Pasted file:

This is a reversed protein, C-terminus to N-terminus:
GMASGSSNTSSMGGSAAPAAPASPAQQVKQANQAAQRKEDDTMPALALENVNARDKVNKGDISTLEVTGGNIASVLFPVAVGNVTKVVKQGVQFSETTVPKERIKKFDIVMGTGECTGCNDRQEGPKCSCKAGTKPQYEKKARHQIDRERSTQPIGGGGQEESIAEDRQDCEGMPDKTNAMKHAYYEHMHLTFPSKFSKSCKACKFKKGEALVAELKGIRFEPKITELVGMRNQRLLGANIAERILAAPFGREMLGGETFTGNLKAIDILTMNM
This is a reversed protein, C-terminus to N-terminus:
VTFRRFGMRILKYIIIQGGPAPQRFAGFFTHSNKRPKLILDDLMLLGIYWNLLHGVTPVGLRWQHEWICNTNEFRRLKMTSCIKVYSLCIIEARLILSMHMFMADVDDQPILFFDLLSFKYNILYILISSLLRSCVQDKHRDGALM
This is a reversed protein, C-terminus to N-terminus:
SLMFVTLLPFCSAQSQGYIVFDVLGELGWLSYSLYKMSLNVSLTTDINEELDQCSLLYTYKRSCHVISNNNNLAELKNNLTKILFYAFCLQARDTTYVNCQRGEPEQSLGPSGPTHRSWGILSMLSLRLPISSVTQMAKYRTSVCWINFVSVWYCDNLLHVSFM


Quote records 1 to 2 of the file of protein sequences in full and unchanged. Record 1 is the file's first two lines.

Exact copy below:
This is a reversed protein, C-terminus to N-terminus:
GMASGSSNTSSMGGSAAPAAPASPAQQVKQANQAAQRKEDDTMPALALENVNARDKVNKGDISTLEVTGGNIASVLFPVAVGNVTKVVKQGVQFSETTVPKERIKKFDIVMGTGECTGCNDRQEGPKCSCKAGTKPQYEKKARHQIDRERSTQPIGGGGQEESIAEDRQDCEGMPDKTNAMKHAYYEHMHLTFPSKFSKSCKACKFKKGEALVAELKGIRFEPKITELVGMRNQRLLGANIAERILAAPFGREMLGGETFTGNLKAIDILTMNM
This is a reversed protein, C-terminus to N-terminus:
VTFRRFGMRILKYIIIQGGPAPQRFAGFFTHSNKRPKLILDDLMLLGIYWNLLHGVTPVGLRWQHEWICNTNEFRRLKMTSCIKVYSLCIIEARLILSMHMFMADVDDQPILFFDLLSFKYNILYILISSLLRSCVQDKHRDGALM